Published on December 4th, 2019 | by Subhash Nair0
Peugeot Models Prove Popular with Flux Subscribers in Malaysia
Nearly two months have passed since the home-grown car subscription service Flux first launched and they appear to have found their little niche: Peugeots. The company posted the following message on their Instagram and Facebook pages:
True enough, by filtering a search on Peugeot models on their website, we see that the three models they introduced (one 3008, two 2008 models, both registered in the year 2017) have been booked, but there’s no indication of how long for.
This is significant for a couple of reasons. Firstly, Peugeot is seen as a direct rival to Renault who have their own independent car subscription service running in Malaysia. It shows that there is some demand for slightly aspirational French cars in the subscription market. Perhaps the historically poor resale value and perceived high maintenance costs associated with these models make them a lot more appealing to subscribers rather than buyers.
Secondly, it’s worth comparing the pricing set by Flux versus Renault Subscription for a typical B-segment crossover. In this case, the Peugeot 2008 versus the Renault Captur. As we discussed in a separate article (linked below), each subscription service has their pros and cons. But assuming the subscribers went for the minimal subscription payment, that would have cost them between RM1248-RM1315 a month for a 3-year contract on the Peugeot 2008 with Flux and RM1299 for a 2-year contract for a Renault Captur through their in-house program. Bear in mind that Flux’s there are many little differences between the two services, just note that the competition in this segment is rather close. For French C-segment SUVs, Flux’s lone Peugeot 3008 went up for RM2,162 a month versus RM2,299 a month for the Renault Koleos. Again it may seem like the Peugeot was the better deal, but we have to now take into account the large road tax difference that is born by Renault in this case. All this involves more numbers than I can care to make use of, but I’m sure both companies have these numbers constantly on their minds.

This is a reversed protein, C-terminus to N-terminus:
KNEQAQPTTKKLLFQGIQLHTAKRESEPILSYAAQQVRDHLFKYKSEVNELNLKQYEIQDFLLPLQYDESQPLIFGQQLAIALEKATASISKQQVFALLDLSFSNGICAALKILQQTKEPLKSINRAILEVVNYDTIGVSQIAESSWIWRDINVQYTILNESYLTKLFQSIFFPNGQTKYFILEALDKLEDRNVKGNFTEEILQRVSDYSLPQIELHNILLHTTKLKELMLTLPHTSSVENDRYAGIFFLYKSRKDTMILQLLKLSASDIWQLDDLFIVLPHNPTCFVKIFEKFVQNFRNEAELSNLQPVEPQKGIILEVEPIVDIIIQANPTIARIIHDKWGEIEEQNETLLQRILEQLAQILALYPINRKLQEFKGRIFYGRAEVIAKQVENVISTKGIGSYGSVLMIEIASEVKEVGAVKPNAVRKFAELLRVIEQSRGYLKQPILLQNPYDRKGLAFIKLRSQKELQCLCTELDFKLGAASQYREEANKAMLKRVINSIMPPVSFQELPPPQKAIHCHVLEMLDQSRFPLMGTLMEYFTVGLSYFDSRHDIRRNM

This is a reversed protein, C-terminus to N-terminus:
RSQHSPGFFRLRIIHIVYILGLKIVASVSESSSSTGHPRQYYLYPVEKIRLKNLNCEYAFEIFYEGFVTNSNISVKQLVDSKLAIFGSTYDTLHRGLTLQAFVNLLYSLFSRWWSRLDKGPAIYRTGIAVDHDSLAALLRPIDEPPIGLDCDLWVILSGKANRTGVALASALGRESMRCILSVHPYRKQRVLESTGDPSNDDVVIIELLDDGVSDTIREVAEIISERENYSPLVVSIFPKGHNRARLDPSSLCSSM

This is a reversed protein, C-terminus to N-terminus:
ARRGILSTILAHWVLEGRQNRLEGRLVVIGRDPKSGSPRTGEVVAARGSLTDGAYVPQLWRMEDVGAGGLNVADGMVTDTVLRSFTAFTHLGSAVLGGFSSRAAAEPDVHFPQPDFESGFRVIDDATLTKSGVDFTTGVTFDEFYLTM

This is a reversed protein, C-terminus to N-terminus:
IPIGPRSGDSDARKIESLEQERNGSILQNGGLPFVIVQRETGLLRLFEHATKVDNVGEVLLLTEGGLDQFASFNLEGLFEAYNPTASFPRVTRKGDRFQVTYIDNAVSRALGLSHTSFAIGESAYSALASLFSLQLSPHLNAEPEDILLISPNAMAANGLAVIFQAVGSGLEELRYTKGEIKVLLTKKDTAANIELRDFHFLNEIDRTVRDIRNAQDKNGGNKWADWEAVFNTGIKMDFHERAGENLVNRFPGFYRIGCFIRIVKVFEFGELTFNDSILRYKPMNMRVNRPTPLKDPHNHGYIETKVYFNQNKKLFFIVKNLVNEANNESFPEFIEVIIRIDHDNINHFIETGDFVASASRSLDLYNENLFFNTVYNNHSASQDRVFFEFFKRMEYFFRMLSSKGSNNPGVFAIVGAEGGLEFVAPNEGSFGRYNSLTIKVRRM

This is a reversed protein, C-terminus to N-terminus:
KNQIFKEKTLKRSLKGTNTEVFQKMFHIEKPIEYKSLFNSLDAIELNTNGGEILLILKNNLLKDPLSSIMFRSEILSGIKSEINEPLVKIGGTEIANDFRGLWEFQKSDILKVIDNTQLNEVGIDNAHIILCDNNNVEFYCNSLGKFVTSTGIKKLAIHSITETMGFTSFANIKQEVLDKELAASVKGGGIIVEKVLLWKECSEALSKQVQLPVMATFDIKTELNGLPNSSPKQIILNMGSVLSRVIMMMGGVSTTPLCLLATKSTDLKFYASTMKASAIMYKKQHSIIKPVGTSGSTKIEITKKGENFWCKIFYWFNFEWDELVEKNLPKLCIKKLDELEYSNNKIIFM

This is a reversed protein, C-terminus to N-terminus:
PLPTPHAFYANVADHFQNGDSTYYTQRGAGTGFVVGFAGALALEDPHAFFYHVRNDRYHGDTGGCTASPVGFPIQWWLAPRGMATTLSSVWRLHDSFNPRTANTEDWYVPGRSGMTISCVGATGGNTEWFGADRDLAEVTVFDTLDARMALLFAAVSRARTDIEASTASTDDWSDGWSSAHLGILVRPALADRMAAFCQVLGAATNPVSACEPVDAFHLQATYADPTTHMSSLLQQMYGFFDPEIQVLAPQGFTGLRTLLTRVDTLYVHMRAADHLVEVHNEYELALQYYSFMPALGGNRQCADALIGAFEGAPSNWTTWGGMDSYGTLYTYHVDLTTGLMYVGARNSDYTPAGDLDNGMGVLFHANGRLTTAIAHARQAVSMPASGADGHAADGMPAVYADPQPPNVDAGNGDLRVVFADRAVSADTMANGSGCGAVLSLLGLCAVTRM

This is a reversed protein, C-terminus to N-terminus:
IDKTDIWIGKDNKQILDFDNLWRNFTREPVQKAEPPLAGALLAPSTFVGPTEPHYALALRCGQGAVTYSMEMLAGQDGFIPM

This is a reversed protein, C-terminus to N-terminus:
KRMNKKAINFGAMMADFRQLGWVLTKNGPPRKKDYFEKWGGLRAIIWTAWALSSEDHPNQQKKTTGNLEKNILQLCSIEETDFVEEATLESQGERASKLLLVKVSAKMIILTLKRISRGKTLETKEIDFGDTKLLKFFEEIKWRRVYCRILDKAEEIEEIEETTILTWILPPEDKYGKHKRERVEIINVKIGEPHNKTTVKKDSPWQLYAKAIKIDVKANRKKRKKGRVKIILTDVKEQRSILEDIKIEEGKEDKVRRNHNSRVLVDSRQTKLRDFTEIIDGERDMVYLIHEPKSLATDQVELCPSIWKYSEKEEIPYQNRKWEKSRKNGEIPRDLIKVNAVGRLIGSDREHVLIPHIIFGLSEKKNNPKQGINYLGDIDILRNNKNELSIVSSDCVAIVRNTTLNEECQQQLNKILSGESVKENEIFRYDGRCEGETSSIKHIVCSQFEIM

It’s also significant because these aren’t even the cheapest cars you can subscribe to on Flux. There are still previous generation Toyota Vios and pre-facelift Honda City options available on the platform and these cost less monthly. Perhaps the higher perceived value of these Peugeot models and the better resale value of these Japanese makes show us where subscribers best like spending money. A good formula seems to be: if it’s too risky to buy, it’s safer to just subscribe.
You can check out our article on the cheapest way into car subscription in Malaysia below: